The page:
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Friday, Dec. 17, 2010
Naked self-expression is fine, but what about the plot?
Who knew that the movie-going public was simply dying for a remake of "Showgirls," the 1995 disaster that nearly sank Paul Verhoeven's career? Well, canny souls obviously studied that much- ridiculed film's long-term success in the rental market, where it grossed over $100 million, and along comes "Burlesque," which is basically "Showgirls" in Los Angeles instead of Las Vegas. Same plot, same campy dance numbers — less nudity though.
Christina Aguilera plays a small-town girl named Ali who moves to the big city in hopes of striking it big. There she finds herself attracted to an underground burlesque lounge on Sunset Strip, where the performers entertain and titillate the clientele in flashy cabaret-style shows.
Our heroine befriends metrosexual bartender Marcus (Eric Dane) and harasses the club's matriarch Tess (Cher) into giving her a chance on stage, much to the chagrin of veteran dancer Nikki (Kristen Bell). Stanley Tucci flutters around as Tess' gay BFF/stage manager, while Peter Gallagher looks suitably browbeaten as her ex-husband, warning that the bank will soon foreclose on the mortgage. But, but, but! Couldn't one more show save the day?
You could write the rest of the plot in your sleep. While the "new burlesque" scene in the United States has loads of uniquely talented performers (personal fave: Kristina Nekyia), what director Steve Antin gives us looks a lot like all those other brash, loud movie musicals where people dance in their undies, such as "Chicago," "Cabaret," or "Nine." It's also similarly over-edited, ripping the carefully coordinated dance choreography into flashy little MTV moments.
That said, there's nothing particularly off-putting about "Burlesque"; Tucci is, as always, a joy to watch; Alan Cumming gets a cameo; and Cher's big spotlight moment ("You Haven't Seen the Last of Me") is sure to be a hit in drag bars the world over. Aguilera, for her part, is a much more appealing presence than Elizabeth Berkley's spooky impersonation of a mannequin in "Showgirls."
On the other hand, there's no one who exudes the sheer, sultry, fangs-bared sensuality that Gina Gershon brought to Verhoeven's film. As for "Burlesque," rarely have so many babes in skimpy lingerie been deployed to so little heterosexual effect.
I've remarked before that Hollywood suffers from a total lack of a sense of irony: Just see "Avatar," with its back-to-nature message embedded in the most technologically dependent movie ever made. "Burlesque" is also blissfully unaware of its own contradictions. Ali convinces Tess that actually singing the songs on the stage is way cooler than just lip-syncing to them (as most burlesque dancers do), yet every song in the movie itself is clearly lip-synced. In a later plot development, Tess is pleased when Ali decides to keep it real and underground and not move on to a bigger, showier club, yet Cher herself is nothing if not addicted to celebrity: Just imagine the insane amount of plastic surgery required to have that Photoshop-smooth face at age 64.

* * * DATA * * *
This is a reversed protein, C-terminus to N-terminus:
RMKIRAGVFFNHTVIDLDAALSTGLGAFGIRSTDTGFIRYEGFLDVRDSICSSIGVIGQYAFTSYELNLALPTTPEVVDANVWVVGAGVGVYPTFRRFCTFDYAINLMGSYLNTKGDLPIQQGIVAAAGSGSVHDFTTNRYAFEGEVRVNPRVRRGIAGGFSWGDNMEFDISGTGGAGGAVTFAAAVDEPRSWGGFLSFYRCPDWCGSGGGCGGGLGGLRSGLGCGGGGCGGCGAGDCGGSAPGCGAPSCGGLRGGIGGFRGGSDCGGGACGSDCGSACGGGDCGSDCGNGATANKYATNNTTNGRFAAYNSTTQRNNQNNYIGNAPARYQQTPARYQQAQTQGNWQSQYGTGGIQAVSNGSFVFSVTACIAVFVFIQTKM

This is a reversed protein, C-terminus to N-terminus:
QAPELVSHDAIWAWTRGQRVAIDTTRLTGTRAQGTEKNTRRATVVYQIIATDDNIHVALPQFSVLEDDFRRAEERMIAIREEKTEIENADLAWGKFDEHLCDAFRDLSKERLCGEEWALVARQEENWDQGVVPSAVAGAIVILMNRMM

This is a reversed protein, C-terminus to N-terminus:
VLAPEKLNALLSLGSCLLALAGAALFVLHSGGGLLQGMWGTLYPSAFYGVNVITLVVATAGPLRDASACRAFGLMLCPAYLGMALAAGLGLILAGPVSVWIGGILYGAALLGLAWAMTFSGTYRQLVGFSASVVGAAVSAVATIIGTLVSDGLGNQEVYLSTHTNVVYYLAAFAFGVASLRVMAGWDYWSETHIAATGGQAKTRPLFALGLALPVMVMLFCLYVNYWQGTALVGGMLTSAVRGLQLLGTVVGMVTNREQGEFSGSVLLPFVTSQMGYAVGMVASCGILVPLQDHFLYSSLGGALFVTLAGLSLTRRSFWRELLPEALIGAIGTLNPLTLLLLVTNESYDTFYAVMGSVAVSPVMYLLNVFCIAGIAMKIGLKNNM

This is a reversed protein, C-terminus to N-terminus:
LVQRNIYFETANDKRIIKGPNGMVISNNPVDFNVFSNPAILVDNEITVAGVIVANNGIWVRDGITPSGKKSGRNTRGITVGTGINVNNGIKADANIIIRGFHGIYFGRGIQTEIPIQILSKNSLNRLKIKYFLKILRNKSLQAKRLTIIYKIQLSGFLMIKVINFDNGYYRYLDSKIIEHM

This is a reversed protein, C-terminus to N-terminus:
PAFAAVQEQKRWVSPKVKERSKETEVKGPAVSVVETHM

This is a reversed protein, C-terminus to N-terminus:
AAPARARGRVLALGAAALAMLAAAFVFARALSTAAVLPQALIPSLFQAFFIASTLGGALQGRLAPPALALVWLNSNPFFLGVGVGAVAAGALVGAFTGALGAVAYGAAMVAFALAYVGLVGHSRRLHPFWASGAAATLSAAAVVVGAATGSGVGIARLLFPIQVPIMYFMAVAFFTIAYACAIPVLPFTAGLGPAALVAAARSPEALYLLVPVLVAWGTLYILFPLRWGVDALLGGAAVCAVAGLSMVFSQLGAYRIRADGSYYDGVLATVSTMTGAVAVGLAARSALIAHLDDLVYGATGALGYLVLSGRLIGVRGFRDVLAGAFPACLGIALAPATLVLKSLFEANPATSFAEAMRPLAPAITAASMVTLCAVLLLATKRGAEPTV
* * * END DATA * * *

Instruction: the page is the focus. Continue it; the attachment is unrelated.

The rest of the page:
A lack of irony also rears its snaky head to bite "Desert Flower" on the bottom. This movie — "based on an autobiographical novel," if you can wrap your head around that oxymoron — purports to tell the rags to riches tale of Waris Dirie, a penniless Somalian emigre who went from living on the street in London to supermodel celebrity. She would then go on to use her fame as a platform to campaign against the brutal practice of female circumcision in eastern Africa.
Director Sherry Hormann wavers between "Cinderella"-style every-girl wish fulfillment and po-faced consciousness-raising issue flick. The film milks a bit of humor out of the culture shock between Waris (Liya Kebede), who came from a conservative desert-nomad upbringing, and her far more liberal and sexually free friend Marilyn (Sally Hawkins). And the ever-reliable Timothy Spall turns up as a fashion photographer who scouts Waris at the burger joint where she's washing floors.
The film flounders, though, as Waris trades in her flip-flops for six-inch heels. The model-agency boss played by Juliet Stevenson is supposed to be a dragon-lady of the "Devil Wears Prada" type, but when this imperious white woman orders her terrified black charge to lift up her dress and display her body, the filmmakers seem almost entirely unaware of the disturbing echoes of slave auctions or the legacy of colonialism. Fortunately, Stevenson doesn't pry open the girl's mouth and check her teeth.
Waris soon becomes financially beholden to her boss, and the chaste and vulnerable young woman is persuaded/bullied into doing a nude calendar shoot. That, apparently, is the cost of freedom from sexual repression in Somalia — sexual objectification in the West. (Not that there's anything wrong with nudity, but the coerced type is a different story.)
The film tries to portray this as some kind of sexual awakening for Waris, the first time she's comfortable with her body, and that could well be true, but the irony still hangs in the air like a waft of Bill Blass' Nude perfume.
"Desert Flower" builds to its stunning conclusion of . . . a speech before concerned-looking U.N. delegates (zzzzz . . . ), proving yet again that good intentions don't always make for electrifying filmmaking.